Opinion

17 June 2012

Sustainability in a World of 9 Billion people: It’s All About Choices

Portuguese

The world’s population surpassed 7 billion last October and is expected to grow to 9 billion by the middle of this century. The paramount challenge of sustainability is to meet the needs of 7 billion consumers now—and the billions more to come—while protecting the intricate balance of nature that sustains life.

Demands for water, trees, food and fossil fuels will only increase as world population grows. Human activity has altered every aspect of our planet, including its climate. Shortages of clean water and arable land are already a problem in many parts of the world, and the resilience of ecosystems—from fisheries to forests—is threatened.

Rising expectations everywhere put more pressure on the earth, and will require everyone to adopt more efficient, “greener” ways so that all people may have decent lives. Our collective future depends on rapidly lowering greenhouse-gas emissions while reducing excessive consumption, particularly in the wealthier countries. Greater social equity and slower population growth can contribute to sustainability, but only if individuals and governments alike make the right choices.

We must all begin with a choice about what kind of planet we want to pass on to our children and grandchildren. Individuals, especially in the industrialized countries, can make small choices about their lifestyles that can have a big impact on the local and global environment. Each of us can choose actions that will protect the planet and still help increase the quality of life for all of humanity.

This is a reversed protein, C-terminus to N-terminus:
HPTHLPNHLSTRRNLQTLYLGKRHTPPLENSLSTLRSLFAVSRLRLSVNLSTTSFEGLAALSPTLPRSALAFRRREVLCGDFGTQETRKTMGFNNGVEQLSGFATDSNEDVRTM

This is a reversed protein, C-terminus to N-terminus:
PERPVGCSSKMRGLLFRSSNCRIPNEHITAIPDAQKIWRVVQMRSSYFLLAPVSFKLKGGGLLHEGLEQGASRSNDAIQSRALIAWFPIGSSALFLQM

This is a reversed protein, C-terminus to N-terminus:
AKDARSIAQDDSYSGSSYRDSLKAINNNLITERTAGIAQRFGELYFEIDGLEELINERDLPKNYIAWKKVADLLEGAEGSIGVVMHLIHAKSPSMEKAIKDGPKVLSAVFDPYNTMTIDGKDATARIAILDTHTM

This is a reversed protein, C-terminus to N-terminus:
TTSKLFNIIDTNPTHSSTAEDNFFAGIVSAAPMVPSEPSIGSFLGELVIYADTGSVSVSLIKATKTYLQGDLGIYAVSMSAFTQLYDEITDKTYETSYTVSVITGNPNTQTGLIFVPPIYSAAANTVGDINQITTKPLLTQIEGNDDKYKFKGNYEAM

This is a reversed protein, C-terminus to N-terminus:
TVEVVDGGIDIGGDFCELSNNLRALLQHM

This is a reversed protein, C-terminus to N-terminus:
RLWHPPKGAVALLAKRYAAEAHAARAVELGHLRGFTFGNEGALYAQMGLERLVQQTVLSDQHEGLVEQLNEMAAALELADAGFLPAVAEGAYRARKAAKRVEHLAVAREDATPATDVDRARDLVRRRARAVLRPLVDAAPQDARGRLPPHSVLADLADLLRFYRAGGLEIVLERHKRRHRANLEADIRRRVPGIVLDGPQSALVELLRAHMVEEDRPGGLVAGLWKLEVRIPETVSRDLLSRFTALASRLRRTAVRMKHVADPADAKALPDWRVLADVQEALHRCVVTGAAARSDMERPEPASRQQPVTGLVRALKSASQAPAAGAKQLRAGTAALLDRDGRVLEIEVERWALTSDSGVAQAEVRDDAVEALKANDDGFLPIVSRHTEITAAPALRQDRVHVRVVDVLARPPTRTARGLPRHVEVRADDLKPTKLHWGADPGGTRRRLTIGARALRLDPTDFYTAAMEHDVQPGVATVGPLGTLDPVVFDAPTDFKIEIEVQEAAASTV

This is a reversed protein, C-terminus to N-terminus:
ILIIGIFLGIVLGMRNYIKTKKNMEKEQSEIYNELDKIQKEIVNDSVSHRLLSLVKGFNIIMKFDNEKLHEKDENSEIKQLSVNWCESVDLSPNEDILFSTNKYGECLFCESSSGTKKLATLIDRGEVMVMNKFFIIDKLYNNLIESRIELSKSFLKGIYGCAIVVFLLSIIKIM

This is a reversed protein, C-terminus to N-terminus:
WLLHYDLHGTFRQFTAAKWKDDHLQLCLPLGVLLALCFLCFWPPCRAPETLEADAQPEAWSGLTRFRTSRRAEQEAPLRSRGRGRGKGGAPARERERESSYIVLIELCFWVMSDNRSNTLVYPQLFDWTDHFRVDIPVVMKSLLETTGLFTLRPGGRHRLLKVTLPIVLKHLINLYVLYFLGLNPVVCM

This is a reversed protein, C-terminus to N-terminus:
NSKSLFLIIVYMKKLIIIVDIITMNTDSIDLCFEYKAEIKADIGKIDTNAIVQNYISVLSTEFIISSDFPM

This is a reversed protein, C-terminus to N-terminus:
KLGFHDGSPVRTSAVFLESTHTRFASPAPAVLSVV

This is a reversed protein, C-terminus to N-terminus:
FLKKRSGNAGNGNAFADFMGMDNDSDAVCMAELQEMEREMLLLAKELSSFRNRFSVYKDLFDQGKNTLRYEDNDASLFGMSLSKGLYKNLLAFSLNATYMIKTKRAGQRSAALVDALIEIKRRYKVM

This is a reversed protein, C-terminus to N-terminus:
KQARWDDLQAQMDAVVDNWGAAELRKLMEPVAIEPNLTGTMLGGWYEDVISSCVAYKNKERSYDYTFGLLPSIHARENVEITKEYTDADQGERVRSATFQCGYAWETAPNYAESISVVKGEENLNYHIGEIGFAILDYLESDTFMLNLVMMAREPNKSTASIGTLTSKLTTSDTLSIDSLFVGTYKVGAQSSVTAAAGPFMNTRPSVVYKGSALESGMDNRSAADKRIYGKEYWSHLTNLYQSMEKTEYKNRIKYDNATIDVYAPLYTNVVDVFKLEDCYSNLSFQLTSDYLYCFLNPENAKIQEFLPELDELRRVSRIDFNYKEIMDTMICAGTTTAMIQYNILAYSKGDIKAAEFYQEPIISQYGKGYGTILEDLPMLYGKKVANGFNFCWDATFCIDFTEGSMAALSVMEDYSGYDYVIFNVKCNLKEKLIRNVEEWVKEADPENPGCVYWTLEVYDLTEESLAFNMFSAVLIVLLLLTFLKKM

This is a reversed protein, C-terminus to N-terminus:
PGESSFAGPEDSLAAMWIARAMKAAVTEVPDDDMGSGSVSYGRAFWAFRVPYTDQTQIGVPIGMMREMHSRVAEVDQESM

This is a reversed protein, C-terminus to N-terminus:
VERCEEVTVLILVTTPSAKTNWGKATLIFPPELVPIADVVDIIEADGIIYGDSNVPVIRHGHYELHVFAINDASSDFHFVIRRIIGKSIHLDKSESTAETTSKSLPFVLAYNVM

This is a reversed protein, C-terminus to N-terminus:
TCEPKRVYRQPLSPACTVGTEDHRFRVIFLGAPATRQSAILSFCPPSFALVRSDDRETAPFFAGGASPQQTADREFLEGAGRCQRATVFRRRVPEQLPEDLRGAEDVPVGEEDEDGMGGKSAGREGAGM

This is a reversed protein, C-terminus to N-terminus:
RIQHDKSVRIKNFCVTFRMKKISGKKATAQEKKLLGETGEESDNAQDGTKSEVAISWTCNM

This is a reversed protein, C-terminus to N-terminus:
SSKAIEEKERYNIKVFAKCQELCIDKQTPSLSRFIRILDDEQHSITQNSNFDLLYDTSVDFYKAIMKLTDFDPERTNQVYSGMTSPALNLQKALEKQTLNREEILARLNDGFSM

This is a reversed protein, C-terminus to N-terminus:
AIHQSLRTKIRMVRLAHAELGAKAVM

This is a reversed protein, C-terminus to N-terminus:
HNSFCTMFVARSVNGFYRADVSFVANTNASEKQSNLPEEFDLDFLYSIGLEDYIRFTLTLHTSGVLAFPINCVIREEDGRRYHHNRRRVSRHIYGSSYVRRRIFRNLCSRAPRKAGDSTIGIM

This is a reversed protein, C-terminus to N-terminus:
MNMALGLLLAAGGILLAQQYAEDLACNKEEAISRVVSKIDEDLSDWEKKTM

But not everyone has the power to make choices. Lack of opportunities precludes many people from making free and informed decisions about many aspects of their lives. One of these relates to family size. More than 200 million women and girls want to use contraception but lack access to it. When contraceptives are unavailable—for cultural, social, economic or any other reason—individuals have neither the power nor the means to decide how many children to have or when to have them.

We should adopt and invest in national and international policies that can improve people’s options by making universal access to sexual and reproductive health services—especially voluntary family planning—a reality. This point was underscored by the United Nations Secretary-General’s High-level Panel on Global Sustainability We should also invest in educating and empowering women and youth as agreed at the Cairo International Conference on Population and Development and in the Millennium Summit.

Such measures can help reduce infant, child and maternal deaths, slow population growth — and create the conditions for a truly sustainable environment.

Actions by individuals, governments and civil society can empower and increase opportunities for each woman and young person to improve their lives and be part of the environmental solution instead of bearing the brunt of the problem. Empowering women and young people will help ensure that when the dawn of a world of 9 billion consumers breaks, our planet is thriving, healthy and sustainable Let’s create and invest in the opportunities that will allow people everywhere to make the right choices that will sustain our planet, promote equity and social justice and improve people’s lives now and into the future.

This Op-ed by UNFPA Executive Director Babatunde Osotimehin was published in Portuguese in O Globo newspaper.

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